In our current reality, chaos feels like the new normal but in the days of our childhood the world seemed to be filled with fewer jagged edges. For years after it felt like our generation was playing catch-up, like an excelled learning course for why the world wasn’t fair. And then we found ourselves becoming adults, and we were all unified by being so suddenly on our own.

Politics aside, when Obama was elected President I feel a lot of our generation felt hope again. We needed something to believe in and something about that election felt like things were getting better, the country was becoming whole again. The future felt less exhausting even if it was all in our heads.

Our generation is so different but often so passionate, we don’t always agree on what the best path to take is but we don’t wish to repeat some of the history we all lived through. We want something better, something stronger. What makes us a tribe is our need to prove that we can learn from our mistakes and be part of something we can feel proud of.

Hopeful,

Adair

The Book of Love

Dan,

Summer is edging closer it would seem and with it comes my favorite time of year, book season. Yes I know our reading habits are not limited to the summer but I feel like enjoying a book is easiest when inhabiting a sunny patch of grass or sand around Seattle. As you mentioned, we are book people and so what better time to share a favorite title with you then at the start of these warm literature filled months.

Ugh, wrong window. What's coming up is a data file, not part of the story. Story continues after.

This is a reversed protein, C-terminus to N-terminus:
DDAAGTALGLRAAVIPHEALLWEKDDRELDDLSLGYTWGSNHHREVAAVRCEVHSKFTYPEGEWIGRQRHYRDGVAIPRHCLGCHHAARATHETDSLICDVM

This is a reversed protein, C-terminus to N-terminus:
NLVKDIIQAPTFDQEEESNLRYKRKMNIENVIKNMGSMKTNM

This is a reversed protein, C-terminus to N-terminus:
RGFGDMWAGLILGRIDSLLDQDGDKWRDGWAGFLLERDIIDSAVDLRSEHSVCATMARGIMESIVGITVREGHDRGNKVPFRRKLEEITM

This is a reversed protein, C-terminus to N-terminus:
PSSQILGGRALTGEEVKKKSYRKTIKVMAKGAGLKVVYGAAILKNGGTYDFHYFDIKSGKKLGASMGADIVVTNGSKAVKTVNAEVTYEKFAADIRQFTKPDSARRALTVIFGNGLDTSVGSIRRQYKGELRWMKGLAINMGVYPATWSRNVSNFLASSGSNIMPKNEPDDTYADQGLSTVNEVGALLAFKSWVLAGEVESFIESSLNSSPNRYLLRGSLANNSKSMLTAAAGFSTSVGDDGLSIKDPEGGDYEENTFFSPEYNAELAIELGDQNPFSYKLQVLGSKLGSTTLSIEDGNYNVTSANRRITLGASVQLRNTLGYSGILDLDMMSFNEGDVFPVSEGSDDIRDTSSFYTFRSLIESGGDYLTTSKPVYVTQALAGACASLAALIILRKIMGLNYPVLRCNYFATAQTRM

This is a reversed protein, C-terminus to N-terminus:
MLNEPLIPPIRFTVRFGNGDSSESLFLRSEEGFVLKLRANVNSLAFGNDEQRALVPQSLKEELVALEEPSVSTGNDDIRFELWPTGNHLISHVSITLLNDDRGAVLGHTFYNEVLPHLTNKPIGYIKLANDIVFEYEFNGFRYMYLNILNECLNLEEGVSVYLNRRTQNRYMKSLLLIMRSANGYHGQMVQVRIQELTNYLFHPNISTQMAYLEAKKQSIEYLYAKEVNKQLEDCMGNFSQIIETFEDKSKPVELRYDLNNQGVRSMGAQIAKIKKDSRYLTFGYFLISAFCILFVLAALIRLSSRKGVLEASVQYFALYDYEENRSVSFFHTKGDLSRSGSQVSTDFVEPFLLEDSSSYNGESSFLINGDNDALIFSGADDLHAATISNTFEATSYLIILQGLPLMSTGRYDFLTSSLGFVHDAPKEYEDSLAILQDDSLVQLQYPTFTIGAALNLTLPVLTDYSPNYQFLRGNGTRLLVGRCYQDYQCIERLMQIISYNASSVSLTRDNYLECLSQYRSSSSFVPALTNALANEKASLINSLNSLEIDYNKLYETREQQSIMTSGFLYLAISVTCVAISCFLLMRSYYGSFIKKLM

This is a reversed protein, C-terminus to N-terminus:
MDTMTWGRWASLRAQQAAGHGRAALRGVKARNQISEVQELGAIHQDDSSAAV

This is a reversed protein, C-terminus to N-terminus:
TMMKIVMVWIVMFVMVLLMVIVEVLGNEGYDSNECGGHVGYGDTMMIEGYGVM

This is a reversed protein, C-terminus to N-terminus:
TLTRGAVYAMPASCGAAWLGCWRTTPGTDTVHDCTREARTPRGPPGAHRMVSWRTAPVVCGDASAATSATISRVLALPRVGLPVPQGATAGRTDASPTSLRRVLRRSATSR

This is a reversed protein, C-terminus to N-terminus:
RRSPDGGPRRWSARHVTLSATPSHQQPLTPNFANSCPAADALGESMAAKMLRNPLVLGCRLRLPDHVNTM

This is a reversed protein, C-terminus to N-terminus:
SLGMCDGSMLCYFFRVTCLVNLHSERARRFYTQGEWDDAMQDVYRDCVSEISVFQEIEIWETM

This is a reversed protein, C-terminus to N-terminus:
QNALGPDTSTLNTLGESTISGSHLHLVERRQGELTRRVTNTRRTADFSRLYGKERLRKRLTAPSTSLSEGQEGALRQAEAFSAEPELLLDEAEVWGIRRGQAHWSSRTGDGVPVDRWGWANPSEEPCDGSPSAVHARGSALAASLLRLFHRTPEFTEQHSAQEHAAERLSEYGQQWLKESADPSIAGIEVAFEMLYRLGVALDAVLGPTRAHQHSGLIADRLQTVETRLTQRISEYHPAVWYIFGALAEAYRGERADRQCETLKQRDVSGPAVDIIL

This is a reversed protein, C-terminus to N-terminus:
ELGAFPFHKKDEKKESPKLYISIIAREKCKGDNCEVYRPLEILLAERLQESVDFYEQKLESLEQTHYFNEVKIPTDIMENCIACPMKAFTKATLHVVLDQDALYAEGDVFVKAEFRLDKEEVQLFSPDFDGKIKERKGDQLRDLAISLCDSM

Surprisingly I don’t own the book I’m suggesting to you but don’t let this fool you, I loved it and wish I had read it more than once through the last few years. No you will probably not gain any skill as a writer from reading it but I can promise you a unique insight into infatuated love, I know you’re on the edge of your seat now.

The book is a collection of love letters between F. Scott and Zelda Fitzgerald entitled “Dear Scott, Dearest Zelda.” I know it’s not the typical type of literature that comes to mind when you discuss the topic of non-fiction but this book changed me. I borrowed it at a time when I was at my lowest and needed inspiration and was wishing for guidance out of my own tumultuous experience and this book delivered.

The love between F. Scott and Zelda Fitzgerald was complicated from start to finish; the letters in this book are filled with longing, obsession, creative struggle and mental illness. No their love was not one I envy, it was tragic despite the passion and adoration. But it brought to light something I was struggling to see in my own sadness.

This book showed me that inspiration is everywhere, struggle could help build my story and frustration could fuel my creativity.   I could use this emotion to let myself grow rather than allow the feelings to bury me.

The book is not a happy one, you see the deterioration of bright and beautiful lovers but if you hold it up to Fitzgerald’s work you can’t help but be impressed with what he made of his own tragedies and labors. This collection showed me that we all have our obstacles, and it’s our choice what we make of them and how we let it effect our art.

Jumping Hurdles,

Adair